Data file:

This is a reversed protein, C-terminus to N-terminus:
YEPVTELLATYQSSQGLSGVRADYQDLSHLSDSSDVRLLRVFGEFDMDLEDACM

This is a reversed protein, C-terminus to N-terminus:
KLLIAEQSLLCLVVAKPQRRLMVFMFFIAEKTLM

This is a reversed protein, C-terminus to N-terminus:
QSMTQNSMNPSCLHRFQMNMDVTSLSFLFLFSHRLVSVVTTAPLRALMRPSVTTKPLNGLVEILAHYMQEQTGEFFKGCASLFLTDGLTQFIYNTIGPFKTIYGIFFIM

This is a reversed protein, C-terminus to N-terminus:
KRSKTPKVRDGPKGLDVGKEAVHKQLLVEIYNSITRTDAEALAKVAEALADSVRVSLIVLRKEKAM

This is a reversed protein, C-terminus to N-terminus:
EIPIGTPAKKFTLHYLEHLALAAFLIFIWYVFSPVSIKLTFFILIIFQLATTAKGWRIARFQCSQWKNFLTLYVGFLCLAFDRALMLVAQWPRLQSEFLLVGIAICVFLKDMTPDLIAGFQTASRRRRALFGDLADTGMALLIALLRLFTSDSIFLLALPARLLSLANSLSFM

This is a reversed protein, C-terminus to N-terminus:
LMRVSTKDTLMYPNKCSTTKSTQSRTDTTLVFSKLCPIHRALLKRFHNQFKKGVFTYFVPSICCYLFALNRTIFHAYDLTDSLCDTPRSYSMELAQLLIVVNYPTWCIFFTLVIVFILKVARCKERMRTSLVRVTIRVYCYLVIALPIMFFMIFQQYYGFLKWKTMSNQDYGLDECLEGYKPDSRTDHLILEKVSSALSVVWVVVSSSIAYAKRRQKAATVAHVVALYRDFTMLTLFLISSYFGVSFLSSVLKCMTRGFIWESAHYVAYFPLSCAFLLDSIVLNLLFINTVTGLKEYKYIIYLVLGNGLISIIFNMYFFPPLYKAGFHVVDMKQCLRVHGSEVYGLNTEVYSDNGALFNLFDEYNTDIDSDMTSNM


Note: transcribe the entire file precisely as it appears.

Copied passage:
This is a reversed protein, C-terminus to N-terminus:
YEPVTELLATYQSSQGLSGVRADYQDLSHLSDSSDVRLLRVFGEFDMDLEDACM

This is a reversed protein, C-terminus to N-terminus:
KLLIAEQSLLCLVVAKPQRRLMVFMFFIAEKTLM

This is a reversed protein, C-terminus to N-terminus:
QSMTQNSMNPSCLHRFQMNMDVTSLSFLFLFSHRLVSVVTTAPLRALMRPSVTTKPLNGLVEILAHYMQEQTGEFFKGCASLFLTDGLTQFIYNTIGPFKTIYGIFFIM

This is a reversed protein, C-terminus to N-terminus:
KRSKTPKVRDGPKGLDVGKEAVHKQLLVEIYNSITRTDAEALAKVAEALADSVRVSLIVLRKEKAM

This is a reversed protein, C-terminus to N-terminus:
EIPIGTPAKKFTLHYLEHLALAAFLIFIWYVFSPVSIKLTFFILIIFQLATTAKGWRIARFQCSQWKNFLTLYVGFLCLAFDRALMLVAQWPRLQSEFLLVGIAICVFLKDMTPDLIAGFQTASRRRRALFGDLADTGMALLIALLRLFTSDSIFLLALPARLLSLANSLSFM

This is a reversed protein, C-terminus to N-terminus:
LMRVSTKDTLMYPNKCSTTKSTQSRTDTTLVFSKLCPIHRALLKRFHNQFKKGVFTYFVPSICCYLFALNRTIFHAYDLTDSLCDTPRSYSMELAQLLIVVNYPTWCIFFTLVIVFILKVARCKERMRTSLVRVTIRVYCYLVIALPIMFFMIFQQYYGFLKWKTMSNQDYGLDECLEGYKPDSRTDHLILEKVSSALSVVWVVVSSSIAYAKRRQKAATVAHVVALYRDFTMLTLFLISSYFGVSFLSSVLKCMTRGFIWESAHYVAYFPLSCAFLLDSIVLNLLFINTVTGLKEYKYIIYLVLGNGLISIIFNMYFFPPLYKAGFHVVDMKQCLRVHGSEVYGLNTEVYSDNGALFNLFDEYNTDIDSDMTSNM